The Dickson County Fair began its 97th season on Labor Day, and Dickson County Fair Association President Steven Manley said he expected between 20,000 and 25,000 fairgoers over the event’s six days.
Krislyn Hinson of Burns was named Miss Fairest of the Fair, and Prezleigh Duel of Charlotte took the top prize for Princess Miss Fairest of the Fair.
Hinson chose literacy as her platform during her reign, and she will represent Dickson County at the Tennessee State Fair.
“I’ve been doing pageants since I was a little girl, and I hope to educate people about how childhood literacy can help people have higher scores on tests and higher paying jobs in the future,” Hinson said.
The Dickson Livestock Association coordinated several shows at the Fair, such as the cattle and meat goat shows. Longtime fair board member Nancy Johnson, whose father, Kenneth Johnson, was also a longstanding participant and champion at the Fair, said, “We’re an agricultural community, and our fair is designated as an agricultural fair. Agriculture is our heritage.”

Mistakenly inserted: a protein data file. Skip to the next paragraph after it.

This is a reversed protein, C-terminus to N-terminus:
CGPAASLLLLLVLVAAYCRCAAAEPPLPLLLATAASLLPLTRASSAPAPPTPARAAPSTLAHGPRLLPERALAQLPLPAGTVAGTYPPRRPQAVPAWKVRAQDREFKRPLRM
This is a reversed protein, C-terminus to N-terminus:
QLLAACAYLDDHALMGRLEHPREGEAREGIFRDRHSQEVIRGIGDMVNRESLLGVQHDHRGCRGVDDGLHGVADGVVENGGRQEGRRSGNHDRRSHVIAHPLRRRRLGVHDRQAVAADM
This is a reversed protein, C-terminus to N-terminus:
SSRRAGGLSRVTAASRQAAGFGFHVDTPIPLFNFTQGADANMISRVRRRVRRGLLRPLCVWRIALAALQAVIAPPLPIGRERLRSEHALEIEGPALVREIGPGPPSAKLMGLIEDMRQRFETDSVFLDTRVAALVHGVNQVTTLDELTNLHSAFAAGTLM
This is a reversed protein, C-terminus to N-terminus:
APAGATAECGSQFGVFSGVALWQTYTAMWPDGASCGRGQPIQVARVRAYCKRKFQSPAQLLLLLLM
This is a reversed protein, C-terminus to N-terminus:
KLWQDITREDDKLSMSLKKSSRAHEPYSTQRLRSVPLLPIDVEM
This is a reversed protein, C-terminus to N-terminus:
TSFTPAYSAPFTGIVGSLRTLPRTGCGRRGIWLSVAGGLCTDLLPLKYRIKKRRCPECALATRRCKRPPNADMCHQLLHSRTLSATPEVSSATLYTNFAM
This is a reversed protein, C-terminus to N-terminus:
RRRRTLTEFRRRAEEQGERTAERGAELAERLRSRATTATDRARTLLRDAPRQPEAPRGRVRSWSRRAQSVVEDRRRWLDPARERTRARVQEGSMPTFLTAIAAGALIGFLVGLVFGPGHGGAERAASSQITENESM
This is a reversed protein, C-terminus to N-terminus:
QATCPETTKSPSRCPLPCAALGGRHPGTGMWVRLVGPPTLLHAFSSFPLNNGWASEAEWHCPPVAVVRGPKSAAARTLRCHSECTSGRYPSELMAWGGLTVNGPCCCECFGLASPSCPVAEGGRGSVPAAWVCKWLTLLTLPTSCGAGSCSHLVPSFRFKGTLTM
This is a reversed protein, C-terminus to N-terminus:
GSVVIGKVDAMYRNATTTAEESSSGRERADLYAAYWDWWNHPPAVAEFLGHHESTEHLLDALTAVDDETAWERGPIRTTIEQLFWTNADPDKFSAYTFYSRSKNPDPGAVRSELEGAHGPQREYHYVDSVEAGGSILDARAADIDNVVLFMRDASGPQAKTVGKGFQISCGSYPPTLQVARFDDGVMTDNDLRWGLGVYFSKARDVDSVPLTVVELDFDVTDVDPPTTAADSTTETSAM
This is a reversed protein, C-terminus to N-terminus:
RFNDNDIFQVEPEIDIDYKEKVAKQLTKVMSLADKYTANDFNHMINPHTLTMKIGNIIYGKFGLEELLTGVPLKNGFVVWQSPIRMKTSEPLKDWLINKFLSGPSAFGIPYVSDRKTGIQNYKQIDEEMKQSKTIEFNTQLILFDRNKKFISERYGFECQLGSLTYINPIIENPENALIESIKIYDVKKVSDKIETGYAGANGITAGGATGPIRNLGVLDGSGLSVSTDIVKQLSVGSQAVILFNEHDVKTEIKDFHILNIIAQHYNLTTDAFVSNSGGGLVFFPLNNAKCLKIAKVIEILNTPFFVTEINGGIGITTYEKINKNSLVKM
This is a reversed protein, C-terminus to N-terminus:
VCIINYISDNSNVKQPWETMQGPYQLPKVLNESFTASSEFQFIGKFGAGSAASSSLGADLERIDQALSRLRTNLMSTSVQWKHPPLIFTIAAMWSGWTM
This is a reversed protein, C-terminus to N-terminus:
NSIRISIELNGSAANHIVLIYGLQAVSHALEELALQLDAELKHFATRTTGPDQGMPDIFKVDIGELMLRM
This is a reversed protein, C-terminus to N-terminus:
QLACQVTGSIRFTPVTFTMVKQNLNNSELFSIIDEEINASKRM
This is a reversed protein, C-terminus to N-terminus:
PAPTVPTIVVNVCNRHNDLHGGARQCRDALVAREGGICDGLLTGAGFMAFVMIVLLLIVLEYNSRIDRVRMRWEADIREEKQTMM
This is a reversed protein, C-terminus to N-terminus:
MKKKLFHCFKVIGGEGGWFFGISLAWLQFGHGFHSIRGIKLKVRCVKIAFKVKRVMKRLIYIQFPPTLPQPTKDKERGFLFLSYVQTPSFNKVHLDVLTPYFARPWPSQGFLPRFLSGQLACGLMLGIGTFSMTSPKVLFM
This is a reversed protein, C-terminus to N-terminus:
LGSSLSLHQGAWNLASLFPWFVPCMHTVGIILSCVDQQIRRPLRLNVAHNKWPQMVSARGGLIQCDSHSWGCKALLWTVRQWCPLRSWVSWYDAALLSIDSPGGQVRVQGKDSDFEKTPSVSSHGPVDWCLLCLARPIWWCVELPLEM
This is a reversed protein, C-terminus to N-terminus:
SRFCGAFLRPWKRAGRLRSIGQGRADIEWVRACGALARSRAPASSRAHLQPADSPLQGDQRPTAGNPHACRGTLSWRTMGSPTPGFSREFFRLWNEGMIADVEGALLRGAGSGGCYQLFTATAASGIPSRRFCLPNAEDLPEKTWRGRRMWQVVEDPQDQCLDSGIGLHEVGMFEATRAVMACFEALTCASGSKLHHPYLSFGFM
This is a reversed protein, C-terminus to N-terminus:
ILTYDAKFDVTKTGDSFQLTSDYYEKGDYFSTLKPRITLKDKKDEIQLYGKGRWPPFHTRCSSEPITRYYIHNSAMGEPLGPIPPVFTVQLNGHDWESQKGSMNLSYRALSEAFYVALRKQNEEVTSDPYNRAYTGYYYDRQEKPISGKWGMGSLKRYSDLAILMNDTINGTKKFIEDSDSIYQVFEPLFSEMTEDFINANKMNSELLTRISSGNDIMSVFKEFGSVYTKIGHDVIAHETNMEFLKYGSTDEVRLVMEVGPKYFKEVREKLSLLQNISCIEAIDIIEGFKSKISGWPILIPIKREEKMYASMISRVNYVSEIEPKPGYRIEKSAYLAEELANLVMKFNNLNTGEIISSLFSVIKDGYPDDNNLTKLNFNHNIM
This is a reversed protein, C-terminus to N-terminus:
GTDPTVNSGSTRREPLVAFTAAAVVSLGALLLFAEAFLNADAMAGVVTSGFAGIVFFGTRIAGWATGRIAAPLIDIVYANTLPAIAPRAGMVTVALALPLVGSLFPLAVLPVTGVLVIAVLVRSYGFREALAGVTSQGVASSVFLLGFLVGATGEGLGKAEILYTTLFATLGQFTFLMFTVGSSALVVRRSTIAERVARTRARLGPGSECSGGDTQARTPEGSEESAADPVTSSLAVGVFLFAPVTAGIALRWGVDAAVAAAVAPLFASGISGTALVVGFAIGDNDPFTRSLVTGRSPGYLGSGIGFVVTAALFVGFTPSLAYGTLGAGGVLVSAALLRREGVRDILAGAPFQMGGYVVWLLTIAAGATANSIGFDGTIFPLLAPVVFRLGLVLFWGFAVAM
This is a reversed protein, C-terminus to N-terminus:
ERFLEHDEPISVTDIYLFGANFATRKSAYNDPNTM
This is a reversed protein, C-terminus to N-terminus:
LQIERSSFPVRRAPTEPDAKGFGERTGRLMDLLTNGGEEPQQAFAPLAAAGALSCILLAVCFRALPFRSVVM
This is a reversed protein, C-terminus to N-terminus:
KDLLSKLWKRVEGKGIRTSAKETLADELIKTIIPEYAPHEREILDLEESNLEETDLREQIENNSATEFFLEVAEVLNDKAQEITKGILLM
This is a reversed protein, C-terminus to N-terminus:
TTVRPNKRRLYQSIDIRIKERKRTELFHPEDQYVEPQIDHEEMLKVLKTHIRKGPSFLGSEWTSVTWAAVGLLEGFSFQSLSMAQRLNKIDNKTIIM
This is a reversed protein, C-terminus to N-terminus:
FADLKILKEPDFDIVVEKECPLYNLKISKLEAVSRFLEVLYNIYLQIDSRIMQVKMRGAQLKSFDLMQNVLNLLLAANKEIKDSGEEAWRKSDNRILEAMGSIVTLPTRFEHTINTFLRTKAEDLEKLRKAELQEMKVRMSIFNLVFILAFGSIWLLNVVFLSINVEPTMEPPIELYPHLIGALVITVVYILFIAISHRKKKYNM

One of the newest additions to the fair was the Jump-n-Run obstacle course. Fair board member Horace Perkins said the event consists of two cars racing on an unpaved track through mud. The vehicles were stock cars with the airbags removed and a workable seatbelt.
There were 46 competitors in Tuesday’s event and 52 in Thursday’s event. Perkins said, based on turnout, that it will likely be a regular part of the Fair.
Dickson resident Nathan Manley competed in both Tuesday and Thursday’s competitions.
“There’s nothing else like it. It’s like a motocross race for cars with a little bumping,” he said.